So guys, I've been thinking a lot about now distribution and festivals. And it's been a minute since I've been submitting my films to film festivals. I have been in a ton of festivals over my career, but I have never been with a feature film that I've directed at least. And I haven't done it in recent years. So I started reaching out to certain people and trying to, you know, figure out that the landscape a little bit more and you know, just get as informed as I can. And I don't do this very often. But there's a past guest that was on the show Sebastian toward his he was in Episode 75. What does it really take to make it in Hollywood? And it was a great episode, definitely check it out in the show notes. Sebastian is from circus Road Films. And he's a producer's rep. And I I've talked to him a lot. And I've actually done a lot of research and spoken to a lot of filmmakers who've worked with him. And I've seen his results. And I like I said before, I don't do this very often. But if you guys have a feature film out there, that you do want to get into film festivals, you want to try to get distribution, you know you it wouldn't hurt you to just at least talk to Sebastian, and see if there's anything he can do for you. Maybe he can guide you in the right way or not. And you know, I would definitely reach out to him, I'm going to put a link to his his direct email in the show notes. The show notes for this show will be indie film, hustle comm forward slash zero 95. And again, guys, just just talk to him. If you have a feature film, it wouldn't hurt to just at least get a consultation or just talk with him a little bit and see if if you have a viable product for the marketplace. So I hope that helps you guys out. Because believe me, I'm now going on the same journey that you guys are on trying to get this as MC sold, get it into festivals, get distribution, or possibly do self distribution, it all depends. I'm going to do a whole episode on our distribution plan coming up in the months to come. But and also, by the way, an update on this as Meg because I know I've been getting a lot of messages, emails and tweets about where I am on the process of this as Meg and we are at a locked cut. Believe it or not, we've locked the cut. It is a very funny movie, I think. And we've had multiple test screenings. And we are now in the audio process, getting our audio done and getting our score created for the film and then I'm going to be color grading during that process to get it ready for our Sundance submission because as you know, it is the law. We all have to submit to Sundance no matter what no I'm joking. For anybody victim series, it is not the law. But for God's sakes, more than likely it's a lottery ticket. You're going to have to submit, so just might as well just get it over with, and submit. So we're throwing our hat in the ring and see what happens. But anyway, so that's what we are. And this is Meg, thank you guys so much. I'm going to be putting more updates out as we continue going through that process. And I've learned so much about, about everything, making this movie. And I'm going to share as much of that as I can with you guys on the podcast, and to the members of the indie film Syndicate, which will get a detailed breakdown of how we made this crazy little film so quickly. So today's topic, guys is one of the greatest little Gremlins, goblins demons that us artists have to deal with, and specifically as filmmakers, as well. And that is fear, and fear and what it represents to us and how fear stops us from moving forward as artists. And as filmmakers, and I'm going to tell you something fear has been a, a horrible concubine of mine. For many years, she has been, she has been with me, since the very beginning, she still with me today. And I think every artist, no matter how big they might get, fear is always there. But it's about how you handle your fear, how you deal with your fear and what it does for you. Because fear can be the biggest ally you have in the creative process in moving your career forward. As a filmmaker, as a screenwriter, as an artist, fear is not to be feared, if you will. I was I was definitely afraid of making a feature film for many years, because I wanted to make sure everything was great. I wanted to make sure that I had the right camera that I had the right cast, that I had the right film, and project and script that I could to get noticed to get the big boys the gods on Mount Hollywood to take notice of me or on the on the gods of Mount Sundance, or Toronto or con to take notice of my work. And that fear paralyzed me for many years. And I would you know, and I think something that we do, as filmmakers we kind of, we lie to ourselves constantly, like oh, well, you know, I'm not gonna be able to do this, because, you know, I don't I didn't have that guy, I don't have this part, or I don't have that part. And a lot of times, it's just excuse that all those excuses are just hiding your fear of actually creating something, putting yourself out there and doing something because failure, which is one of the biggest fears a lot of us have, the fear of failure is something that in all honesty should be embraced. You cannot grow as a filmmaker or as an artist. Unless you fail, you learn so much more from your failures than you ever will from your successes. And the only way you can get to those successes is by failing and failing a lot and failing often. So I you know, in recent years started to figure out that failing is okay. It's part of the process. All of us have failed. Every major, you know, idol of yours that you look up to whether it's Hitchcock, Kurosawa, Spielberg, Fincher, Nolan Tarantino, all of them have failed and failed multiple times. And many times and big ways as well, you know, Steven Spielberg, after jaws and close encounters, and right before he did Raiders of the Lost Ark, he did another little movie called 1941, which was a colossal failure on all fronts, from how it was written to how it was directed to everything. And it's one of his glowing failures of his in the heat of when Spielberg was Spielberg. I mean, he was just awful close encounters he was right before. It was either right before or right after Raiders of the Lost Ark. I mean, he was the biggest filmmaker of its of his time. And he created a colossal failure. And then how you bounce back from those failures, is how you're going to continue to move forward in your filmmaking career. It's how you deal with those failures. I have failed many times in my life. You know, when I first came out, as a director, you know, I wanted to be a commercial director, and I sent my reel out everywhere. And I had my little commercial reel that I've spent probably about $50,000 to get made at the time because there was no digital revolution at the time. So it was much more expensive shot on 35 and so on. And I and I sent my reel out to 400 different production companies trying to get represented and trying to get work as a director as a commercial director, and with connections in the business and everything. And the first round out. I didn't get anything, I got one, excuse me, I got one that led to jobs later on. But I was I considered that a big failure. And after that I kind of crawled up into my, into my turtles, turtle shell, and then took me a little while to come back out. And then that that duration of coming in and out of your fear shell will lessen as time goes on, it's like a muscle, you've got to fail, deal with it and move on and and the more you fail, the better you get at it. I'm just going to use an analogy here, guys. And I know it's a sports analogy, but I'm going to use it anyway. Ted Williams, who is arguably one of the best hitters in baseball history, had a batting average of 3.3444. All right out of 1000, that means that he failed, over almost 70% of the time a little bit. So 64% 66% of the time, excuse me, my math is horrible. My sick, he failed 66% of the times he went up to the bat. So the majority of the times he tried to do what he was going to do. And he's considered one of the best in history, he failed. And every time you failed, going up to the plate, guess what, he learned something. And he learned on it. So being a baseball player, you've got to you got to swing so so many times. And as you swing more and more and more, you learn more and more and more in your batting average, gets more, it gets better, and you get more home runs, and so on. So as a filmmaker, you have to do the same thing as an artist, you have to do the same thing. As a screenwriter, you have to do the same thing. You just got to keep going and going and doing and producing and producing. Because the more times you get it out there, the more times you fail, you learn and you grow. So as I've studied so many filmmakers over the course of my career, and you know, all the greats, some of them have had massive failures, and some of them just bounce right back and they're already in another project by the time they're failures going, they're already moving on to something else. They just kind of compartmentalize it and just go and just don't worry about it. And they just keep moving forward. But that's a skill that takes time to build, some people are born with it. People like myself has taken time to develop that skill, to the point where when I fail, I just keep moving forward, when I fail, I keep moving forward, but you have to fail, you have to learn from those failures. If not, you're not going to grow as an artist. So you know, as they say, feel the fear and do it anyway. And so with what I was saying before is you know, I've had these fears of like, oh man, people always ask me, Well, Alex, why aren't you doing a feature film? Why haven't you made a feature film yet? You know, you've done all this other stuff? Why haven't you made a feature film? And I'm like, Oh, well, you know, I need this, I need that. And all the scripts not there. And I you know, I want to make this or that. And it just kept I just kept throwing Excuses, excuses, to finally, in all honesty, through indie film, hustle, you know, talking to you guys and interacting with the tribe, I began to realize that there's nothing to be afraid of, you know, you just got to go out and do it. And if you go out and do it, you're I think at the 1% of people who actually Imagine all the people you know, who talk about making a movie. And then out of those people, how many have actually done it. And then out of out of those people, how many have done it more than once. So I'm betting that that's probably a fraction of a fraction of 1%, who actually done it more than once, who done it at all, let alone more than once and then let alone have created a career out of it. If you know anybody who's even done that, personally. So, you know, just going out and doing it is going to be you're going to be ahead of the game from so many different people in the world. But at the end of the day, again, it's always an I know that sounds cliche, but it's about the race with you, you're not in race with anybody else, but you just kind of go out and do it, guys. So that's exactly the mentality I took when I created this as mag, you know, and I put it all together I did it. You know, we we came up with the idea. I mean, I came up with the idea to make this movie at the end of April. And now we're here at the end of August, and I have a final cut. That's insane. It's absolutely remarkably insane what we've done, me and Julie look at each other, almost on a daily basis when we're when we're working on the movie and just go, did we just make a movie? And it doesn't work? Really like how is this? How is it playing? You know? So I'm not saying that everyone's gonna be able to do what we just did. I mean, I have a lot of experience underneath my belt. I had a lot of connections. I pulled a lot of favors to do what I did, but it was it was doable within my circumstances. But again, I wasn't afraid. I've actually talked to other directors, friends of mine who like I can't believe you've done that man. I I'm scared to death of doing something like that. You just kind of freefloat it. And I'm like yeah, I was kind of like playing jazz. I felt like the making of this as Meg was like playing jazz. You just got together with a bunch of amazing people. And we kind of just rift and it was a very structured riff. Don't get me wrong, we had a very structured story and everything but within the within the confines of that structure within the confines of that script we just played. And I hope you'll see that on the screen when you watch the film, because we had so much fun. And I've never once in my entire life have been so stress free on any production, including commercials or music video, he was the most relaxed, non stressful, just chilled, had a great time, had a wonderful attitude, everybody, and everybody involved was just there to have fun and play and, and it was great. And it was all because I finally broke through the fear. And just said, Screw it, I'm gonna make one, I'm gonna go make a movie. And if it comes out great and great, if it comes out horrible fine, I learned something. And I have four other ones that I'm planning to do in the next year, you know, hopefully next year, I'm gonna have another one I least another feature made. And probably prepping the second one because I already have I already have that timed out. The rest of this year is going to be focused on just going through this process with this as mag, and building up indie film, hustle, building up the Syndicate, and building the best community I can with indie film hustle in the indie film syndicate. And that's my goal for the rest of this year. While I'm learning and growing with this, as Megan seeing where this is, Meg will go and see how that whole process goes. But again, it all started with me just feeling the fear and doing it anyway.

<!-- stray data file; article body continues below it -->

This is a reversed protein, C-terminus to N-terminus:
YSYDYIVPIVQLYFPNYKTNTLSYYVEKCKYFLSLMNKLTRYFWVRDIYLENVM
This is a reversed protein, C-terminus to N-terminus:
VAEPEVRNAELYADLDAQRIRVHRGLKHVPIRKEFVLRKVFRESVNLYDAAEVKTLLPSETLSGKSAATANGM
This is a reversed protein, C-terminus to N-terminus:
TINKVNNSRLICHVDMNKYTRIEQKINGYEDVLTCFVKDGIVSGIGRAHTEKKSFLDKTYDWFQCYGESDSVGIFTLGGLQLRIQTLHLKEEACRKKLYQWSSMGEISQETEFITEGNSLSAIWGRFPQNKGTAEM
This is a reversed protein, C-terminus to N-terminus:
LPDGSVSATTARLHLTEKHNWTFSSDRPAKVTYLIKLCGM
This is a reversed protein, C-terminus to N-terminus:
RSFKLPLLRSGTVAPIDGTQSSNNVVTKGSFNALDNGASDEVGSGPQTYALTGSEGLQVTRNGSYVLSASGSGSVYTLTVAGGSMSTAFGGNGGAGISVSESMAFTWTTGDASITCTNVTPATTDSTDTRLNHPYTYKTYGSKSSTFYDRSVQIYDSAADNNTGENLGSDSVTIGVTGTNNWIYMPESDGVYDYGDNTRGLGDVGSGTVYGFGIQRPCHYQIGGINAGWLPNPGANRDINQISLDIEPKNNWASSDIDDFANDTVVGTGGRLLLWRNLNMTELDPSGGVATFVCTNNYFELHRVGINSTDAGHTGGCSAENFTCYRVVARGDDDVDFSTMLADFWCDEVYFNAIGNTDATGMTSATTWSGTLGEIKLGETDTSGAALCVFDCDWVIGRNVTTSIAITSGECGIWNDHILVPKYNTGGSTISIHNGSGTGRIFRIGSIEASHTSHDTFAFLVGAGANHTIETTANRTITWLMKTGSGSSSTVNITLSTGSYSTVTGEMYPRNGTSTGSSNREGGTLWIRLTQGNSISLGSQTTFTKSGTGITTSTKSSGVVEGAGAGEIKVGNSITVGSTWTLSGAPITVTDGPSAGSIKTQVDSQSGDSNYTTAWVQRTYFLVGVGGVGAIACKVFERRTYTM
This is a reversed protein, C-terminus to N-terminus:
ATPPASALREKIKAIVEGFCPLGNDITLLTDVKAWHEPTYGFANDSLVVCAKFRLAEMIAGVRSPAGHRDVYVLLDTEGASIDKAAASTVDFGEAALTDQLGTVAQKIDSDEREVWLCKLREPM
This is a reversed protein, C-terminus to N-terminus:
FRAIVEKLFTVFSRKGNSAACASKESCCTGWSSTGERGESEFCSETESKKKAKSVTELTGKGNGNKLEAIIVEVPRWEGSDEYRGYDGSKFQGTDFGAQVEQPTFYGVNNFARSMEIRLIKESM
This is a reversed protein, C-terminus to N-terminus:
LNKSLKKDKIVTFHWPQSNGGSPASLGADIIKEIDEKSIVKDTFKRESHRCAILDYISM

You know, I was, you know, I, I was the DP on this movie. I was a cinematographer on a feature film. I've never seen a moto. I never cinematographers. I've never, I've never shot an entire feature film. I didn't know if I could do it. You know, I just went out and did it. And it's like, and people were like, You're nuts. I'm like, Yeah, I know. But I'm just gonna do it anyway. I'm having fun. And I and I made mistakes. And I learned from those mistakes. And I moved on. And at the end of the day, I think the movie looks good. And I've had a couple of cinematographer, friends of mine, watch the movie. And they've said, Alex, it looks great. It looks fine. Don't get me wrong, if you had a pro cinematographer, it will look a lot better. But for what we were trying to do, which was kind of an experiment, it worked. And it was all because I just gave up the fear. I just gave it up. I just said, You know what I'm gonna, I'm gonna be afraid and just move forward with it. Because as I've been saying, it is your responsibility as an artist to get your art out into the world. Because you have no idea how many people can be affected by one thing that you do as an artist, it can change lives. That is the power of art. That is the power of what you do as a filmmaker, you can change people's minds. You can change people's emotions, you can entertain people and get them out of a really bad day. Because of what you do. It's very important work, guys. And don't be don't be little it or think it's something Oh, I'm just gonna make a funny movie or something like that. You've no idea. You know, look, there was a movie I did. I remember, I'll never forget this. I was having a horrible day in high school ones. And I was working at the video store at the time. And I went, and I was like I had like, I think I've just broken up with my girlfriend or some stupid thing like that high schools up. But I remember I was really down in the dumps. It was horrible. Then I rented this little movie called Bill and Ted's Excellent Adventure. Which by the way, if you guys have not seen Bill and Ted's Excellent Adventure, if you want to see Keanu Reeves, in his just Qian Rubyist. You've got a watch Bill and Ted's Excellent Adventure. The first one I actually enjoyed the second one too, but I saw that movie, I could not stop laughing. And it brought my whole day up. And I never forgot that day. Because the power of that movie, as silly as it might have been to the filmmakers who were making it or whatever. He brought me joy that night. And I always go back to that movie as a place of solace when I was when I was sad or something like that, because it would always make me laugh. So you never know the power of what you do as an artist. And you've got to feel that fear. And you've got to do it anyway. So guys, right now I'm going to challenge everybody out there. I'm going to challenge all the filmmakers, all the tribe members who are out there listening to this podcast, if you've got an idea for a feature film, right now, if that's your goal, if your goal is to make a short film, if your goal is to make a web series, if your goal is to make a television series, whatever, that's whatever that scenario is for you. If your goal is to write that screenplay you've been wanting to write and get it out there into the world. My my challenge to you guys is to feel that fear and do it anyway. Be brave enough to put yourself out there. Because trust me, you will thank me for it. You might get slapped. You might get haters. You might just go oh, this is crap. But I guarantee when you're done with that process, it might be painful, it might not be. But if it is painful, you'll learn from it. And you'll grow. And don't let it stop you, that hopefully will keep you going. But you've got to do it and do it smartly. Obviously, don't just grab your iPhone and go make a feature film, don't be an idiot.